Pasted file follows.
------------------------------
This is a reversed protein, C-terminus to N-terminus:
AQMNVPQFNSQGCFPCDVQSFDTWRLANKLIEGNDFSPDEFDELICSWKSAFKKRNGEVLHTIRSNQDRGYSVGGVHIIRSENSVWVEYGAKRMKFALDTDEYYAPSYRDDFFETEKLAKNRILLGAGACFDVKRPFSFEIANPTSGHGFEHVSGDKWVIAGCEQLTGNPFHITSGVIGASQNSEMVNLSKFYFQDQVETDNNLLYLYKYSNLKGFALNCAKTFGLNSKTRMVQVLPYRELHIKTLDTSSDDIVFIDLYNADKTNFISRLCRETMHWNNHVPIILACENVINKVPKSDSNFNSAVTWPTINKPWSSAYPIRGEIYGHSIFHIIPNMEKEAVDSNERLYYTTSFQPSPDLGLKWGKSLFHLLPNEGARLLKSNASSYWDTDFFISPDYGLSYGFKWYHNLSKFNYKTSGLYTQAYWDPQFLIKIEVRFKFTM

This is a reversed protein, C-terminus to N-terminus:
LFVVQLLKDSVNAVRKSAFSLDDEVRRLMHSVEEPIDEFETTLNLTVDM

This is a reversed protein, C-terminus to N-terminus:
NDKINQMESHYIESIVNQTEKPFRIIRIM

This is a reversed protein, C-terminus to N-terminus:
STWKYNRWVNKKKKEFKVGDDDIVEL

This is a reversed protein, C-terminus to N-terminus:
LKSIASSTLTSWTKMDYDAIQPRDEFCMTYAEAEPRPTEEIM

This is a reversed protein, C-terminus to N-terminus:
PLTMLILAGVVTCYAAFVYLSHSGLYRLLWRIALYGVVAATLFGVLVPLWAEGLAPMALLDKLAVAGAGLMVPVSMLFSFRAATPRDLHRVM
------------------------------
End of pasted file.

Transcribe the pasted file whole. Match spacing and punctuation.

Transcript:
This is a reversed protein, C-terminus to N-terminus:
AQMNVPQFNSQGCFPCDVQSFDTWRLANKLIEGNDFSPDEFDELICSWKSAFKKRNGEVLHTIRSNQDRGYSVGGVHIIRSENSVWVEYGAKRMKFALDTDEYYAPSYRDDFFETEKLAKNRILLGAGACFDVKRPFSFEIANPTSGHGFEHVSGDKWVIAGCEQLTGNPFHITSGVIGASQNSEMVNLSKFYFQDQVETDNNLLYLYKYSNLKGFALNCAKTFGLNSKTRMVQVLPYRELHIKTLDTSSDDIVFIDLYNADKTNFISRLCRETMHWNNHVPIILACENVINKVPKSDSNFNSAVTWPTINKPWSSAYPIRGEIYGHSIFHIIPNMEKEAVDSNERLYYTTSFQPSPDLGLKWGKSLFHLLPNEGARLLKSNASSYWDTDFFISPDYGLSYGFKWYHNLSKFNYKTSGLYTQAYWDPQFLIKIEVRFKFTM

This is a reversed protein, C-terminus to N-terminus:
LFVVQLLKDSVNAVRKSAFSLDDEVRRLMHSVEEPIDEFETTLNLTVDM

This is a reversed protein, C-terminus to N-terminus:
NDKINQMESHYIESIVNQTEKPFRIIRIM

This is a reversed protein, C-terminus to N-terminus:
STWKYNRWVNKKKKEFKVGDDDIVEL

This is a reversed protein, C-terminus to N-terminus:
LKSIASSTLTSWTKMDYDAIQPRDEFCMTYAEAEPRPTEEIM

This is a reversed protein, C-terminus to N-terminus:
PLTMLILAGVVTCYAAFVYLSHSGLYRLLWRIALYGVVAATLFGVLVPLWAEGLAPMALLDKLAVAGAGLMVPVSMLFSFRAATPRDLHRVM